With that said, the storyline is the only thing that keeps me watching this series.  The use of CGI was such overkill, especially in the first two episodes.  I understand the gladiator games were bloody, but I don’t need the extra emphasis on the blood.  Another major annoyance of the series so far was the use of the theatrical “slow down”.  Slowing down one or two parts for emphasis is fine.  But when it happens three or four times in a short fight scene, it’s a bit much and totally unnecessary.  A third thing that the series can skimp back on is the sex scenes.  I’m not a prude and having some sex scenes can enhance a movie.  However, there were just some in here that were totally unnecessary and not essential to advancing the story.

I still plan to continue watching Season 1 with the hopes that some of these mistakes are corrected in later episodes.  If it wasn’t for the gripping storyline, I would be completely turned off.

Have you seen this series yet?  What do you think?

I learned of this book after seeing this movie trailer a month or so back.  From what I know so far, it’s due to come out in February and the trailer alone looked so good, I had to get my hands on the book.

Favorite Parts of the Book:

I won’t go into too much detail because I don’t want to give it too much away, but my favorite part of the book was the big battle scene at the end.  It was what I was waiting for through the entire book and didn’t disappoint!

Favorite Character:

Though book for me didn’t have too much in the way of character development because the action was just nonstop, I did have two favorite characters: Sarah and Sam.  I liked Sam because he was a total nerd/conspiracy theorist that made him such a colorful character. His new-found loyalty to the main character John towards the end was also very admirable.  I also liked Sarah, John’s love interest and a mean-girl turned good turn girl who loves photography and really loves John, even when she finds out what’s really going on.  Gotta love a girl for that!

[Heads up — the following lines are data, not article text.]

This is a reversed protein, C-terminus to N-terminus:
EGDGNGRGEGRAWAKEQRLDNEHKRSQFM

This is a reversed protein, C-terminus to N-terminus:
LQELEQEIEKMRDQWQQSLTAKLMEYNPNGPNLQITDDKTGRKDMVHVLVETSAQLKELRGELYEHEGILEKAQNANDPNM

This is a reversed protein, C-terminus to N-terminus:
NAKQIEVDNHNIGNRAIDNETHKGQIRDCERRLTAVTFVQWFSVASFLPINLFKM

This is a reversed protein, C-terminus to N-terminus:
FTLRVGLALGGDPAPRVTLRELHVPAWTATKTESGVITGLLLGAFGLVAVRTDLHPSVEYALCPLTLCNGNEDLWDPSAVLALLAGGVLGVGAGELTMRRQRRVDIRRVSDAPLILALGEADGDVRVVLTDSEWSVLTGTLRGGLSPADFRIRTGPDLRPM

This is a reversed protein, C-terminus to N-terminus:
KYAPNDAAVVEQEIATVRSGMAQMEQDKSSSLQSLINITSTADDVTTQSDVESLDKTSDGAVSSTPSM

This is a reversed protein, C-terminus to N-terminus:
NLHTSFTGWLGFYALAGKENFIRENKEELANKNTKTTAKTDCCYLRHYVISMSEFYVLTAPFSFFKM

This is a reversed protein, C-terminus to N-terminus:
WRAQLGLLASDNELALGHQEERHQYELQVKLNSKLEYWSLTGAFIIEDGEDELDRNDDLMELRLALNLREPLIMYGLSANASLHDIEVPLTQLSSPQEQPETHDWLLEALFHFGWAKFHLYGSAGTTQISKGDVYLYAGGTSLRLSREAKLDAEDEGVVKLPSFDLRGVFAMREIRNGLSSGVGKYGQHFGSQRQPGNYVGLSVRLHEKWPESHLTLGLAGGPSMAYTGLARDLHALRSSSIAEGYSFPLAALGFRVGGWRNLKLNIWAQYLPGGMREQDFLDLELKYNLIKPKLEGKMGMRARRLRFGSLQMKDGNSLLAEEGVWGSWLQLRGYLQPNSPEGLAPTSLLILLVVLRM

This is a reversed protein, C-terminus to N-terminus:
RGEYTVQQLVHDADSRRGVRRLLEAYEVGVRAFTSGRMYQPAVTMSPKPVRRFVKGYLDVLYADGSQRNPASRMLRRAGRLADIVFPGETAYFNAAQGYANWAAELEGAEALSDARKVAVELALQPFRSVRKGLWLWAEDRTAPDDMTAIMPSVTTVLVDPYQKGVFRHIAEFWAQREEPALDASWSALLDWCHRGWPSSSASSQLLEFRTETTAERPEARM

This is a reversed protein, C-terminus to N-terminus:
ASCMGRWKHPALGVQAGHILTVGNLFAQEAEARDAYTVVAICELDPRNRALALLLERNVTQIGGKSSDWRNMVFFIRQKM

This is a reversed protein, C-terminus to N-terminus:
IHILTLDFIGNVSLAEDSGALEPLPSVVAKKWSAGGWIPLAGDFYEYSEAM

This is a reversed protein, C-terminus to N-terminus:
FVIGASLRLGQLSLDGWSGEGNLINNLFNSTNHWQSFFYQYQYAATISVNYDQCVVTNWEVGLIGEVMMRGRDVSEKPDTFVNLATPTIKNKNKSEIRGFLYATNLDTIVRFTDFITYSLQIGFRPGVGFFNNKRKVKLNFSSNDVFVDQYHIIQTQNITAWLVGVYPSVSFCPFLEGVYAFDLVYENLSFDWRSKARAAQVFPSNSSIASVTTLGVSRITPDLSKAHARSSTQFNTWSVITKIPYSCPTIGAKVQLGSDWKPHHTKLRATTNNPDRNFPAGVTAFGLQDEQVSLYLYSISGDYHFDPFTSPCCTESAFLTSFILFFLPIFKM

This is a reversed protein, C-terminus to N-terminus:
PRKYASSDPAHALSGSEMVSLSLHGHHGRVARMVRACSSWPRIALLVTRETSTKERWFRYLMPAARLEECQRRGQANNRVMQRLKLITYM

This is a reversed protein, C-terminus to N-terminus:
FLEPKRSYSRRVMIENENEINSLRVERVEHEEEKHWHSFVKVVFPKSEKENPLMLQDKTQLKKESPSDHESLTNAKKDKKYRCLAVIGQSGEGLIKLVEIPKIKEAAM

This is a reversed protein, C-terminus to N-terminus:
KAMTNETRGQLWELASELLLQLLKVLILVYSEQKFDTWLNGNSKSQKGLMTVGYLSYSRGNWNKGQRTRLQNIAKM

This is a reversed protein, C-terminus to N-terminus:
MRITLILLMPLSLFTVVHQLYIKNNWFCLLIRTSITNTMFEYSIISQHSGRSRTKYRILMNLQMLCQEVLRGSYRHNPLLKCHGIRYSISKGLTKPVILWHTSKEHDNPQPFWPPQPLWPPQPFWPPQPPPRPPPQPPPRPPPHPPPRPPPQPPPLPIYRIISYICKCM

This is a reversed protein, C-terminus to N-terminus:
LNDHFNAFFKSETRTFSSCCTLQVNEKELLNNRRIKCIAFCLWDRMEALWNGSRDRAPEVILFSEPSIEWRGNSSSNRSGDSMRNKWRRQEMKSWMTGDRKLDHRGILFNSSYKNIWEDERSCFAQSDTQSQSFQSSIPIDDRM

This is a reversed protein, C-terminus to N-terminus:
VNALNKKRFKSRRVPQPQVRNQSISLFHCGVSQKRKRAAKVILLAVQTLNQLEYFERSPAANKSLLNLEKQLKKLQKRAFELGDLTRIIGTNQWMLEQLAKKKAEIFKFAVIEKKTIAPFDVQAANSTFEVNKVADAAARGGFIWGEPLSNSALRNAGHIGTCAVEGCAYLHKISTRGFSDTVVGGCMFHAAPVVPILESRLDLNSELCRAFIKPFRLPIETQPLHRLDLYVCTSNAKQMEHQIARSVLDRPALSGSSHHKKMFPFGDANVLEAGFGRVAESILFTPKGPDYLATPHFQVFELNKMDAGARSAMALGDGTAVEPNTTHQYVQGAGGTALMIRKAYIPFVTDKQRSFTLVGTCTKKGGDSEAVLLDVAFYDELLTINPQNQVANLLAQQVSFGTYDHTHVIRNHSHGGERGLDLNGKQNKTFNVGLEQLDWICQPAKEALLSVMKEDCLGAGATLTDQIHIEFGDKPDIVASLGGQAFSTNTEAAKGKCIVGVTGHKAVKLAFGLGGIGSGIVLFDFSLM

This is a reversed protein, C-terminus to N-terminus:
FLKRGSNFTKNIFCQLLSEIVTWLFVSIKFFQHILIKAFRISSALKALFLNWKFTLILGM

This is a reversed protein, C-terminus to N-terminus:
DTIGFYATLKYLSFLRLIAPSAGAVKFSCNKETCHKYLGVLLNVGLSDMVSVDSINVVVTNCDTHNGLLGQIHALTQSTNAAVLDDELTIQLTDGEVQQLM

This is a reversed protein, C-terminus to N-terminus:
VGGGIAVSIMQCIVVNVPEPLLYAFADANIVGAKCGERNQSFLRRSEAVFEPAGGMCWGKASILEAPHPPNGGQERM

The Good News:

This book is nonstop action from beginning to end!  With my hectic schedule, I devoured this book in two days which says a whole lot for me.  The book was constantly moving, even during the down time where I about the new alien race, the significance of the numbers, and why they were here on Earth.  I loved the fact that main character’s powers developed through the book, building up to his awesomeness instead of laying it all out in the first chapter.   The fight scenes were vivid and the use of flashbacks was just right.  I didn’t feel like the information was just dumped in one section of the book.  The ending was a cliffhanger, just the way I liked them and I am definitely waiting on the next installment in this series.

Now for the bad news:

I haven’t read YA fiction in a really long time, so with that said, I thought the writing itself was just a little too simple for me.  I know the book was written in first person, however, I just thought some sentences were way too short and abrupt, especially during the downtime of the novel.  I also thought there were some spots I thought were written out of convenience.

I’ve finally fallen back into reading for pleasure again and with all these new books I plan on reading and writing about, (such as this one I reviewed last week) I can’t forget about those books that made me fall in love with the sci-fi and fantasy genres in the first place!  When I was kid through high school, I read a lot!  I took a lot of english literature courses and had such awesome teachers who taught me how to truly appreciate the classics.  I learned from reading those books how plot structure worked and what it meant to have fully developed and relatable characters.  The stories are timeless and whenever I sit down to write, it’s always my goal to have my work be just that.